... twist the government round his thumbs; and no man can say of Ben Stretcher that he artfully connived at doing wrong; for he knows his thread of life has not long to run. Truly, sir, though many a man has tried hard enough to bring me down to his own level, not one has yet been found to raise his finger against my honor; and if you engage my services, I warrant to give you proof ...
— The Life and Adventures of Maj. Roger Sherman Potter • "Pheleg Van Trusedale"

... been a magistrate, Joshua—the first magistrate in the Bible was that—and then you would have known how to do things. But because you would have to go to Sir Charles Darling—whose Sir can never put him on the level of the Carnes—you have some right feeling against taking out a summons. In that I agree with you; it would be very dreadful here. But in London he might be punished, I am sure; and I know a great deal about the law, for I never had ...
— Springhaven - A Tale of the Great War • R. D. Blackmore

... feet have the three toes in front and the one behind, all on the same level; this ...
— Citizen Bird • Mabel Osgood Wright and Elliott Coues

... of Egypt as it is approached from the sea is disappointing, for the low-lying delta is hardly raised at all above sea-level, and its monotony is only broken by an occasional hillock or the lofty minarets of the ...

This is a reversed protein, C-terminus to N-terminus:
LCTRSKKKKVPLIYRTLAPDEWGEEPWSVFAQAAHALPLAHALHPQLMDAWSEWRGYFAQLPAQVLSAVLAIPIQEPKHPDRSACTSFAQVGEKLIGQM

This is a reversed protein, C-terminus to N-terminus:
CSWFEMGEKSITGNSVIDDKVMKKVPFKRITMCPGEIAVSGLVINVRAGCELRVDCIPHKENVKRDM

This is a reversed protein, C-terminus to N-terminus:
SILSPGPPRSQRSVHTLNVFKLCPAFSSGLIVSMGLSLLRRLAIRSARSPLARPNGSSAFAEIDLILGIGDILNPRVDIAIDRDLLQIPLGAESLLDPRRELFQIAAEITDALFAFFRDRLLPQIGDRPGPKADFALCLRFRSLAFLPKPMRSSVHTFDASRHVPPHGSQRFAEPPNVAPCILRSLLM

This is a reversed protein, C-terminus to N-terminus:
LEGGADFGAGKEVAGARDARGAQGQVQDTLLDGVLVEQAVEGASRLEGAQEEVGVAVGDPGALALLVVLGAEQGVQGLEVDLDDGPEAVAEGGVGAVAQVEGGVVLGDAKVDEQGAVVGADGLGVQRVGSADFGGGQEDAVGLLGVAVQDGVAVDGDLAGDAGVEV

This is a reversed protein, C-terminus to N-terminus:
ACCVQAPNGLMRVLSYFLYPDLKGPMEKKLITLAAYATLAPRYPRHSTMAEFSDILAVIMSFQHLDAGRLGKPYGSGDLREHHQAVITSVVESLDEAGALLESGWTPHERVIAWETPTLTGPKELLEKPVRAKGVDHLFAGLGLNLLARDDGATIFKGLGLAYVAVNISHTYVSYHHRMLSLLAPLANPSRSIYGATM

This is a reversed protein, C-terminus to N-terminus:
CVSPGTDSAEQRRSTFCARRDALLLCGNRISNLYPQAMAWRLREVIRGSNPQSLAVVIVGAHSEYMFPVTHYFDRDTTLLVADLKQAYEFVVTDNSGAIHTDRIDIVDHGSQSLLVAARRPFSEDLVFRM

— Peeps at Many Lands: Egypt • R. Talbot Kelly

... ride may be a spy. Therefore, the way to stop spying is not to let anyone walk or ride. Besides, Germany had requisitioned most of the horses that could do more than draw an empty phaeton on a level. But she had not drawn the water out of the canals; though the Belgians, always whispering jokes at the expense of the conquerors, said that the canals might have been emptied if their contents had been beer. There were plenty of idle boats in Holland, whose canals connect with the web of ...
— My Year of the War • Frederick Palmer

... under the window from which the light shone, he listened. He heard children's voices; a woman's voice; at intervals the voice of a man, gruff and surly; various household sounds also. It was evidently the supper-hour. Cautiously raising himself till his eyes were on a level with the lowest panes in the ...
— Ramona • Helen Hunt Jackson

... despotic form of government reduced the subject almost to the level of a slave and elevated the ruler almost to that of a superior being, not animals only, but men, women, and children were frequently immolated at the tomb of the cacique. The territory embraced in our own country was not without ...
— The Myths of the New World - A Treatise on the Symbolism and Mythology of the Red Race of America • Daniel G. Brinton

... social and religious? Very good. But still he regarded them as his slaves. He took Hagar as a wife, but he treated her as his slave,—yea, as Sarah's slave; and as such he gave her to be chastised, for misconduct, by her mistress. Yea, he never placed Ishmael, the son of the bondwoman, on a level with Isaac, the son of the freewoman. If, then, he so regarded Hagar and Ishmael, of course he never considered his other slaves on an equality with himself. True, had he been childless, he would have given his estate to Eliezer: but he would have given it to his slave. True, ...
— Slavery Ordained of God • Rev. Fred. A. Ross, D.D.

... voice was level, as though she were controlling herself, not to allow any personal feeling to enter her discourse—her gloved hands were perfectly still in her lap—She was in profile to me so that I could see that her very long eyelashes seemed to be rather pressed ...
— Man and Maid • Elinor Glyn